Quick and dirty prototyping

Quietly, under the cover of darkness and the Business of Software forums, I've been spreading the corrupting CodeSnipers influence to pull more people into the inner circle. I'm honored to have our latest victim aboard. The author of Agile Project Planning... Dave Churchville. - Editor.

"Just tell me what you want and I'll build it!"

What programmer hasn't uttered those fateful words? The problem is that even though users often know what problem they have, they are rarely the best people to tell you how to solve it.

Enter the prototype. Developers either hate them or love them, depending on their experience. If you've ever built a sophisticated prototype that faithfully re-created the entire application, only to have it forced into production, you probably hate prototypes. Or worse, maybe no one even bothered to look at it!

Let me put this argument to rest once and for all. A prototype is a tool used to enable better communication about what a piece of software should do. As such, it's in the programmer's best interests to avoid confusing the customer into believing that it is the "real thing."

One simple way to get the communication you want without the "oops it went into production" problem is to use "quick and dirty" prototypes in the form of paper sketches or whiteboard drawings.

You can quickly experiment with several different user interface ideas and workflows on a pad of paper in the time it would take to build one half-baked implementation in code or even in a drawing tool.

If you have a customer in your location, often a session spent whiteboarding or doing a walkthrough of ideas on paper can help you get to the real problem being solved. Remote customers are a bit more challenging, but these can be resolved by using slightly more sophisticated prototypes that can be sent by email or used directly over the Web.

The keys to successful prototyping are to keep it simple, avoid using implementation technology to build the prototype, and above all, make it look like a prototype! Use the simplest tools that work for your situation, and remember the goal is communication.

So the next time you ask your customer to tell you what they want, try showing them something they can respond to. You'll be surprised at how much more information they can provide.

Simple HTML?

I prefer the whiteboard method when I can actually sit down with the client and discuss options. When you're remote though, it becomes quite a bit more difficult.

What do you think of simple HTML prototyping? For example, a ecommerce site which has one item in a fake cart, shows 2-3 products, has a static page for each checkout page, etc... I've found that one strength of this method is that it allows the customer to notice and figure out those style/layout things before there's too much code.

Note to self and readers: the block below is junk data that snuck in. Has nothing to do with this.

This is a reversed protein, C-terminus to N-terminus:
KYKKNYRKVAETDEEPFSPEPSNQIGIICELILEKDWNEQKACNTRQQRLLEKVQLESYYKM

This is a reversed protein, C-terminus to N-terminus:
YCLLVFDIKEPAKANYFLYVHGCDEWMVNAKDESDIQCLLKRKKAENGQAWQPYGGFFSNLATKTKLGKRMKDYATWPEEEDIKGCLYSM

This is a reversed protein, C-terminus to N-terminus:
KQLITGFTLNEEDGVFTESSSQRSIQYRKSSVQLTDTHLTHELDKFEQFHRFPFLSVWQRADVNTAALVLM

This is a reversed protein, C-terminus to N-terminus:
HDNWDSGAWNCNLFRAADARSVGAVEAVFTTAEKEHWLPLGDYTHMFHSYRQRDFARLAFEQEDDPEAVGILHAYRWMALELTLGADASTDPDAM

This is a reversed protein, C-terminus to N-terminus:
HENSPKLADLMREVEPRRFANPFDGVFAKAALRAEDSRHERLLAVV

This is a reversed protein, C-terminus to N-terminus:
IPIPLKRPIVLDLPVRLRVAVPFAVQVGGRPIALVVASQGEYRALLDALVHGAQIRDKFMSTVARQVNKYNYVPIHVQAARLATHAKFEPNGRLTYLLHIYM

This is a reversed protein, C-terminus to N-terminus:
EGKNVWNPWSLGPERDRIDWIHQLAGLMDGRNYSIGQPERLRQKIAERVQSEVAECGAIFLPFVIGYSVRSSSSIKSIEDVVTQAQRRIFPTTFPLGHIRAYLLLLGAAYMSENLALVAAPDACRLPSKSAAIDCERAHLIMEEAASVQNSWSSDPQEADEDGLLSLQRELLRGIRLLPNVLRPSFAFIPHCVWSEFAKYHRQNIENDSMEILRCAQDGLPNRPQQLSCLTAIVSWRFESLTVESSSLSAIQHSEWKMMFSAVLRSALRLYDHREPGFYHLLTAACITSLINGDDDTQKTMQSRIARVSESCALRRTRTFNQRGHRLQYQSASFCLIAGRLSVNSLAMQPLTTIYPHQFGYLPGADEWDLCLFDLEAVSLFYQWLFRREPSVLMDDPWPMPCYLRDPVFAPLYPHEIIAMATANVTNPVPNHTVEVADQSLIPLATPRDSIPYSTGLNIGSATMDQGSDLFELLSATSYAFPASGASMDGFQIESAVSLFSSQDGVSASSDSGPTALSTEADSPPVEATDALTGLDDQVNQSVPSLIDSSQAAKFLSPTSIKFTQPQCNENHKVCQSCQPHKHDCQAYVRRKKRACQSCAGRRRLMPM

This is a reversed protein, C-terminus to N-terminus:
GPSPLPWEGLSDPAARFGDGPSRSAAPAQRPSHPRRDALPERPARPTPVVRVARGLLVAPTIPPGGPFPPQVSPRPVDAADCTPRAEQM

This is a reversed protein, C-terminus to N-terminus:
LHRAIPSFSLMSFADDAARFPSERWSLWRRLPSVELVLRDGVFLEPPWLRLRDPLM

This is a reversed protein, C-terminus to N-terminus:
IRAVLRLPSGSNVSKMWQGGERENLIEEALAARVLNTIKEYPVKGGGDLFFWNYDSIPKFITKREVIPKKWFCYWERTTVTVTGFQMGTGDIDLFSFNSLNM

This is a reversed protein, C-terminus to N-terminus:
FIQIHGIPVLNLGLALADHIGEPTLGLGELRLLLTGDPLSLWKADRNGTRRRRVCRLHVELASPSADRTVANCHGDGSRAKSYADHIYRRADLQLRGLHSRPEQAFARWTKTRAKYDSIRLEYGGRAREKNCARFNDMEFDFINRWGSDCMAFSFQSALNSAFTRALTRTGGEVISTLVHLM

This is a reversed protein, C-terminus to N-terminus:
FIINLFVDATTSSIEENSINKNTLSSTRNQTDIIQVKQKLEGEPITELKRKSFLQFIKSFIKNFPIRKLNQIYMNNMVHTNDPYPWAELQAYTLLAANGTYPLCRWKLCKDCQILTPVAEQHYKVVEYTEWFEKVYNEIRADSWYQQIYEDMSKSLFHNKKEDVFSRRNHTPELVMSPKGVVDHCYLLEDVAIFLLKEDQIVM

What do you think?

Napkin Look & Feel

Ah, so something along these lines... http://napkinlaf.sourceforge.net/#Snapshots?

Unfortunately, I haven't had an excuse to use it.

Worse is better

We just went through this experience. Someone built a quick prototype screen using VB studio. There was no code behind it. But when this prototype was shown to the execs, they thought that the programming was done, and they could start using it in couple of weeks.

The truth was that the whole thing needed to reside on the web - not a windows app. No database has been developed yet. Only the concept existed. Heck, the UI itself has changed completely from the prototype version - these execs are usually so focused on getting the UI done right.

6 months later, we're finally starting the customer acceptance tests.

Re: Worse is better

Koji,

I feel your pain. It's funny, when I first got started in software development, I loved to throw together quick prototypes to show a concept. It wasn't until I started getting burned by "Oh, this looks close to done, when can we have it", that I lost the taste for it.

Later, when I was a little wiser (or at least a little older), I figured out how to do "low-fidelity" prototyping that could still provoke thoughts and comments, without the distraction of seeming to be "done".

Ironically, the reverse is true for the actual software. No matter how "done" it might be under the covers, complete with great architecture, flexible and scalable design, and lightning fast performance, if it doesn't look great, customers tend to see the whole thing as shoddy.

So in a sense, the real progress chart for software development is a sliding scale from ugly or "sketchy" looking to snazzy and stylish.

Doh!

Dave Churchville
ExtremePlanner Software
http://www.extremeplanner.com

I had to laugh

I always prototype first... religiously. On one project years ago, my technical lead was, let's say, not the best tech lead I've ever had. I whipped up a static, graphical prototype in Paintshop Pro (hand-drawn buttons and all) and showed it to him. He asked me if it was ready to go. This from the guy supposedly in charge of the project.

Numbskulls aside, I still view rapid prototyping as perhaps the single most crucial technical step in the early phase of any non-trivial project. Much cheaper to change (or chuck) the design on paper.

Brian Moeskau
MyHomePoint.com - Powering the Modern Family